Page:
For the XI Corps, it was a sad reminder of their retreat at Chancellorsville in May. Under heavy pursuit by Hays and Avery, they clogged the streets of the town; no one in the corps had planned routes for this contingency. Hand-to-hand fighting broke out in various places. Parts of the corps conducted an organized fighting retreat, such as Coster's stand in the brickyard. The private citizens of Gettysburg panicked amidst the turmoil, and artillery shells bursting overhead and fleeing refugees added to the congestion. Some soldiers sought to avoid capture by hiding in basements and in fenced backyards. Gen. Alexander Schimmelfennig was one such person who climbed a fence and hid behind a woodpile in the kitchen garden of the Garlach family for the rest of the three-day battle.[59] The only advantage that the XI Corps soldiers had was that they were familiar with the route to Cemetery Hill, having passed through that way in the morning; many in the I Corps, including senior officers, did not know where the cemetery was.[60]

As the Union troops climbed Cemetery Hill, they encountered the determined Maj. Gen. Winfield Scott Hancock. At midday, Gen. Meade was nine miles (14 km) south of Gettysburg in Taneytown, Maryland, when he heard that Reynolds had been killed. He immediately dispatched Hancock, commander of the II Corps and his most trusted subordinate, to the scene with orders to take command of the field and to determine whether Gettysburg was an appropriate place for a major battle. (Meade's original plan had been to man a defensive line on Pipe Creek, a few miles south in Maryland. But the serious battle underway was making that a difficult option.)[61]

When Hancock arrived on Cemetery Hill, he met with Howard and they had a brief disagreement about Meade's command order. As the senior officer, Howard yielded only grudgingly to Hancock's direction. Although Hancock arrived after 4:00 p.m. and commanded no units on the field that day, he took control of the Union troops arriving on the hill and directed them to defensive positions with his "imperious and defiant" (and profane) persona. As to the choice of Gettysburg as the battlefield, Hancock told Howard "I think this the strongest position by nature upon which to fight a battle that I ever saw." When Howard agreed, Hancock concluded the discussion: "Very well, sir, I select this as the battle-field." Brig. Gen. Gouverneur K. Warren, chief engineer of the Army of the Potomac, inspected the ground and concurred with Hancock.[62]

Evening[edit]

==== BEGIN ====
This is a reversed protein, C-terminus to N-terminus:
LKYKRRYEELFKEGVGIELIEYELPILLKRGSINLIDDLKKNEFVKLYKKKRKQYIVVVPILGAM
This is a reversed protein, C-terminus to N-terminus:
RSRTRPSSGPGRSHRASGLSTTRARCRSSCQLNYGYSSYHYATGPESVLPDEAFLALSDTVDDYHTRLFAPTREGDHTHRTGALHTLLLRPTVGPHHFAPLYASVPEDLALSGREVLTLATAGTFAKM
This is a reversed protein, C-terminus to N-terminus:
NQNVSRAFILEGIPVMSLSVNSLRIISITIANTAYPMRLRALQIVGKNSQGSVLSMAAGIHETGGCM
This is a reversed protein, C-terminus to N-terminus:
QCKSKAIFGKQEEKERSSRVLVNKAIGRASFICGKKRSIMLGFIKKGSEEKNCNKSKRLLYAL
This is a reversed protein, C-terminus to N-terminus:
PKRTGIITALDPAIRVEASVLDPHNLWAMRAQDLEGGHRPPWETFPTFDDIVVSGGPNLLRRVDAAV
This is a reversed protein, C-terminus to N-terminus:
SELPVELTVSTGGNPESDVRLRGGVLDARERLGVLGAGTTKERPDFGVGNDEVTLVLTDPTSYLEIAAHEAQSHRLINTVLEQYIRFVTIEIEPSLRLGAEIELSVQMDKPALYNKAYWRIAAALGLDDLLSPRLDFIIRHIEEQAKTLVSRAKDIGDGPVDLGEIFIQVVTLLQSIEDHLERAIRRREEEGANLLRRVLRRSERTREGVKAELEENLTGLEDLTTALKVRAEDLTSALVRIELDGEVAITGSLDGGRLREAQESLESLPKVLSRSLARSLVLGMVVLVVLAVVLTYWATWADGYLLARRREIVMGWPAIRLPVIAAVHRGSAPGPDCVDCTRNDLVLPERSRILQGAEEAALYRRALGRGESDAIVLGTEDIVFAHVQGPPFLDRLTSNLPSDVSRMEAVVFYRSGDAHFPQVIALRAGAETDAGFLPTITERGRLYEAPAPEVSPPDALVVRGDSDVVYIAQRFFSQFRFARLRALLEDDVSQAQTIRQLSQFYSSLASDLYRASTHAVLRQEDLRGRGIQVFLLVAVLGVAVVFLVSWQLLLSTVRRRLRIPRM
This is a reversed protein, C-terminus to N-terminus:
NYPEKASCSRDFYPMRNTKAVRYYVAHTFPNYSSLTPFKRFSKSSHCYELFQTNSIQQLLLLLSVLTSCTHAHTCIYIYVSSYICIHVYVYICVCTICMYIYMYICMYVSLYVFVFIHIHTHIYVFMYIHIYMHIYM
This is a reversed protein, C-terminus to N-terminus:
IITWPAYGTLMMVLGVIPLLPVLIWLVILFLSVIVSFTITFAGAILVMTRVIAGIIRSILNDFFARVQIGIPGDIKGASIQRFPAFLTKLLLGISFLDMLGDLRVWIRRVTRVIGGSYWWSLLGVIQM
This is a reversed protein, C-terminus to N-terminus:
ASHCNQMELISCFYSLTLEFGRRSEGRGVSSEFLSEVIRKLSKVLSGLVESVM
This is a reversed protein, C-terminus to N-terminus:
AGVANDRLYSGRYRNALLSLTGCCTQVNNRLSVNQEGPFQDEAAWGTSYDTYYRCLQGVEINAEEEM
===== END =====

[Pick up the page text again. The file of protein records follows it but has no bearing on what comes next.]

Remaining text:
Gen. Lee also understood the defensive potential to the Union army if they held the high ground of Cemetery Hill. He sent orders to Ewell to "carry the hill occupied by the enemy, if he found it practicable, but to avoid a general engagement until the arrival of the other divisions of the army." In the face of this discretionary, and possibly contradictory, order, Ewell chose not to attempt the assault.[63] One reason posited was the battle fatigue of his men in the late afternoon, although "Allegheny" Johnson's division of Ewell's Corps was within an hour of arriving on the battlefield. Another was the difficulty of assaulting the hill through the narrow corridors afforded by the streets of Gettysburg immediately to the north. Ewell requested assistance from A.P. Hill, but that general felt his corps was too depleted from the day's battle and General Lee did not want to bring up Maj. Gen. Richard H. Anderson's division from the reserve. Ewell did consider taking Culp's Hill, which would have made the Union position on Cemetery Hill untenable. However, Jubal Early opposed the idea when it was reported that Union troops (probably Slocum's XII Corps) were approaching on the York Pike, and he sent the brigades of John B. Gordon and Brig. Gen. William "Extra Billy" Smith to block that perceived threat; Early urged waiting for Johnson's division to take the hill. After Johnson's division arrived via the Chambersburg Pike, it maneuvered toward the east of town in preparation to take the hill, but a small reconnaissance party sent in advance encountered a picket line of the 7th Indiana Infantry, which opened fire and captured a Confederate officer and soldier. The remainder of the Confederates fled and attempts to seize Culp's Hill on July 1 came to an end.[64]